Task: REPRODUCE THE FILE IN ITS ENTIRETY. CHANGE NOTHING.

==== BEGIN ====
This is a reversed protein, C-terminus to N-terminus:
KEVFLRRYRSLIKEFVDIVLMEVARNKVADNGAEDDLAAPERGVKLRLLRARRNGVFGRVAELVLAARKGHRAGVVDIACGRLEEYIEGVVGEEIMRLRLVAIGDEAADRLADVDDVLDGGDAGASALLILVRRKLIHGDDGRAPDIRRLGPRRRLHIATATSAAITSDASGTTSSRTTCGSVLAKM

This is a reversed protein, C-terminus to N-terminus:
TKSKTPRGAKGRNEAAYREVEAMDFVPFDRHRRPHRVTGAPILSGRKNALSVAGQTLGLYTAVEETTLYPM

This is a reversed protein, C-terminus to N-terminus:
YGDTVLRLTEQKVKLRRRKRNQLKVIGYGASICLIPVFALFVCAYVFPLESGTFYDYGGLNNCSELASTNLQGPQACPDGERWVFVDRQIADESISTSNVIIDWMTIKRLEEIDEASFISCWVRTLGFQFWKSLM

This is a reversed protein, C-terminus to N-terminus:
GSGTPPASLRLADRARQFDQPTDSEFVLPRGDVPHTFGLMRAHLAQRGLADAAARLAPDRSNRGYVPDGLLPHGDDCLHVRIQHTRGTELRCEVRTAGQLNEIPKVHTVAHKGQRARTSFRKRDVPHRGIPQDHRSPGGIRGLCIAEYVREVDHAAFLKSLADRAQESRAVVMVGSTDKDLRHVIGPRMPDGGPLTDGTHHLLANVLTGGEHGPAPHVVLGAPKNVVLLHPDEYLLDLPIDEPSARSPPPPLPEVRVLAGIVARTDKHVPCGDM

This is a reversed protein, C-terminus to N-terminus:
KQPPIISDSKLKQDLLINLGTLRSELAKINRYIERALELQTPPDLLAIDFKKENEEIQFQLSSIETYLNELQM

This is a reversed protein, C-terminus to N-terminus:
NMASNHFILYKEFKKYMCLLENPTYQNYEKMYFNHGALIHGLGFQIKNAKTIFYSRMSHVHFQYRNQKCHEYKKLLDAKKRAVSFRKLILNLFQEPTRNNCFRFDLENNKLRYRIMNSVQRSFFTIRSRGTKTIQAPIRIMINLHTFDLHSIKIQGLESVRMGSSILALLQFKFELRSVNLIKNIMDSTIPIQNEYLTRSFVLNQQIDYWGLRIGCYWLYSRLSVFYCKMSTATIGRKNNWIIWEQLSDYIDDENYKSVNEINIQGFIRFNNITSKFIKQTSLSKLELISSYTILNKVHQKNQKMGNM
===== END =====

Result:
This is a reversed protein, C-terminus to N-terminus:
KEVFLRRYRSLIKEFVDIVLMEVARNKVADNGAEDDLAAPERGVKLRLLRARRNGVFGRVAELVLAARKGHRAGVVDIACGRLEEYIEGVVGEEIMRLRLVAIGDEAADRLADVDDVLDGGDAGASALLILVRRKLIHGDDGRAPDIRRLGPRRRLHIATATSAAITSDASGTTSSRTTCGSVLAKM

This is a reversed protein, C-terminus to N-terminus:
TKSKTPRGAKGRNEAAYREVEAMDFVPFDRHRRPHRVTGAPILSGRKNALSVAGQTLGLYTAVEETTLYPM

This is a reversed protein, C-terminus to N-terminus:
YGDTVLRLTEQKVKLRRRKRNQLKVIGYGASICLIPVFALFVCAYVFPLESGTFYDYGGLNNCSELASTNLQGPQACPDGERWVFVDRQIADESISTSNVIIDWMTIKRLEEIDEASFISCWVRTLGFQFWKSLM

This is a reversed protein, C-terminus to N-terminus:
GSGTPPASLRLADRARQFDQPTDSEFVLPRGDVPHTFGLMRAHLAQRGLADAAARLAPDRSNRGYVPDGLLPHGDDCLHVRIQHTRGTELRCEVRTAGQLNEIPKVHTVAHKGQRARTSFRKRDVPHRGIPQDHRSPGGIRGLCIAEYVREVDHAAFLKSLADRAQESRAVVMVGSTDKDLRHVIGPRMPDGGPLTDGTHHLLANVLTGGEHGPAPHVVLGAPKNVVLLHPDEYLLDLPIDEPSARSPPPPLPEVRVLAGIVARTDKHVPCGDM

This is a reversed protein, C-terminus to N-terminus:
KQPPIISDSKLKQDLLINLGTLRSELAKINRYIERALELQTPPDLLAIDFKKENEEIQFQLSSIETYLNELQM

This is a reversed protein, C-terminus to N-terminus:
NMASNHFILYKEFKKYMCLLENPTYQNYEKMYFNHGALIHGLGFQIKNAKTIFYSRMSHVHFQYRNQKCHEYKKLLDAKKRAVSFRKLILNLFQEPTRNNCFRFDLENNKLRYRIMNSVQRSFFTIRSRGTKTIQAPIRIMINLHTFDLHSIKIQGLESVRMGSSILALLQFKFELRSVNLIKNIMDSTIPIQNEYLTRSFVLNQQIDYWGLRIGCYWLYSRLSVFYCKMSTATIGRKNNWIIWEQLSDYIDDENYKSVNEINIQGFIRFNNITSKFIKQTSLSKLELISSYTILNKVHQKNQKMGNM